NOTE: The following example assumes output in lb-ft & horsepower. Dynamometers can also measure torque output in Newton Meters or Kilowatts just as easily, or any other measure of torque and power, for that matter.
First off, let's get everyone on the same sheet of music. When it comes to vehicles, there are two basic types of dynamometers: engine & chassis.
An engine dynamometer (dyno for short) measures the torque output from the crankshaft of an engine directly. Here is a larger engine dyno with an engine attached to it:
The engine attached to it appears to be a Detroit Diesel engine. Note that the engine is only attached to the dyno via an output shaft (covered by the yellow piece).
A chassis dyno measures the torque output of an engine as seen at the tires. Here is one which is above ground and with a car on top of it:
In the picture you can see a large cylinder underneath the rear (drive) wheels of the vehicle. Attached to the large cylinder is the measuring device for this particular model.
A dyno is designed to measure the torque at a given point (engine crank or at the wheels, depending on the model) and the rotational speed at which the torque is measured. To do this (let's say for an engine dyno), the engine is mounted (or as some would say "strapped") to a cradle. This cradle is in proximity to the dyno where the operator can place a connecting piece between the two. Then all of the electrical, fuel, and cooling systems are connected to the engine. Along with this, whatever sensors are present will be connected so that the operator can view the engine to ensure it is running properly or shut it down if they see issues. From there, the engine is ran and the dyno reads the amount of torque produced by the engine.
To measure the torque output of an engine, the dyno must create some kind of resistance, then measure the resistance. This resistance is then fed through a computer which computes the amount of torque at a given speed and from this, can compute the amount of horsepower. There are two main ways resistance can be applied against the engine.
A fluid type dyno uses a device much like the torque converter of an automatic transmission. The difference here is, the coupling device's resistance can be adjusted to control the speed of the engine.
Another type of dyno is an eddy current dyno. Instead of a fluid coupler, eddy currents are used to control the speed of the engine. Think of it as a giant generator which can apply load through creating the current, which stalls the speed of the engine.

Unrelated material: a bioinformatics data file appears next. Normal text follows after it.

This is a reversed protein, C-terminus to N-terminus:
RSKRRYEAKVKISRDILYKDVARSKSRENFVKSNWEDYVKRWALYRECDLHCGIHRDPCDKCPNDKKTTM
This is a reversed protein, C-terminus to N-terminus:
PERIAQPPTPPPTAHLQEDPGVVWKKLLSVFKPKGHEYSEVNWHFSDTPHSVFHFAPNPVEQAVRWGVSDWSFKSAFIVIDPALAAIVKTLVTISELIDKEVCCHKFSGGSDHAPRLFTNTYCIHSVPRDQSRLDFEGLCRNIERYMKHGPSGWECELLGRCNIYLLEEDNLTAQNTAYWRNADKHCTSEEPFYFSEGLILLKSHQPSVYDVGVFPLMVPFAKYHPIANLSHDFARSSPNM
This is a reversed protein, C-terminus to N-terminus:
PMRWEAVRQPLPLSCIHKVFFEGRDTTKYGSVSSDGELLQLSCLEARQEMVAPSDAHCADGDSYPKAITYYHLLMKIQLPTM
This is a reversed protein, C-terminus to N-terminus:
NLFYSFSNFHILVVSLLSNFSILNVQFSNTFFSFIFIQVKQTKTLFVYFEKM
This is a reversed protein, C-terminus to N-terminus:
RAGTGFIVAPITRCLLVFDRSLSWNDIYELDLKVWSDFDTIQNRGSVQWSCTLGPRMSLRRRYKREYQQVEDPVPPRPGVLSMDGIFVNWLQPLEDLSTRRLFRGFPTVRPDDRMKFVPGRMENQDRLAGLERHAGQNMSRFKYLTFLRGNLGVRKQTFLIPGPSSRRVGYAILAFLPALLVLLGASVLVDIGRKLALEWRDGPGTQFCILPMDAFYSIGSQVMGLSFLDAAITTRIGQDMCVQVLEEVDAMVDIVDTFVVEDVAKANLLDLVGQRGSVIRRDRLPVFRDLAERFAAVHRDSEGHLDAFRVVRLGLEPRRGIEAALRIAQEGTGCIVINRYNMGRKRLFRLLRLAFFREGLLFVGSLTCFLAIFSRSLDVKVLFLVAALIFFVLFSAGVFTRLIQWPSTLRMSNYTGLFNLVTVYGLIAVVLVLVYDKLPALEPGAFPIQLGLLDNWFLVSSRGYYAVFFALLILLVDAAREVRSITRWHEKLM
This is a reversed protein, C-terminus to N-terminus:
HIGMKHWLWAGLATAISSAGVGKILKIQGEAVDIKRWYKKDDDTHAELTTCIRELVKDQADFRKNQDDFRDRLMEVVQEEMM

Both fluid and eddy current dynos are called brake dynos because they use either method to produce a braking action which controls the engine. A completely different method to measure torque through a dyno is an inertial dyno which calculates the speed of how fast the engine or tires can speed up a known mass. This works off a completely different premise than a brake dyno. Due to this, measurements can be different between the two types.
As the engine is running on the dyno it develops torque. There are sensors attached to the dyno which can detect the amount of movement (actual twisting of the device itself) which is produced from the coupling device. This force is then computed into the amount of torque produced. During the testing, the engine is pushed into wide open throttle (WOT). The dyno produces resistance against the engine as it climbs through the rpm range. To measure the amount of torque, the resistance must be enough to hold the engine at a given speed, yet not overpower the engine (impeded it's progress through the rpm range). As the engine climbs in rpm, the sensor do their thing and read the amount of torque which is being produced.
A chassis dyno works pretty much the same way (in either fluid or eddy current), but is measured at the wheels (tires) as they contact the surface of the rotating drum. Resistance is put against the tires and the torque is measured. When measured at the tires, torque/horsepower output is always less than what would be measured at the crankshaft due to powertrain losses. Powertrain losses are those which are incurred as the power is transmitted through the transmission, drive line (if so equipped), changes of direction through the differential, out the axles, and through the tires. A rule of thumb dictates about a 15% loss when a vehicle uses a manual transmission and a loss of 18-20% when using an automatic transmission.
The calculation of horsepower (HP) is the easy part, mainly because it is just a mathematical equation which gives us the figure. To calculate HP, just follow the math:
P = (T * N) / constant
P = Power (hp)
T = Torque (lb-ft)
N = Rotational Speed (rpm)
C = Constant (5252)
NOTE: The constant 5252 is the rounded value of (33,000 ft·lbf/min)/(2π rad/rev)
Since this is purely an exercise in mathematics, the computer can figure out on the fly the exact amount of HP produced as long as it knows how fast the engine is going and the amount of torque produced at that given speed.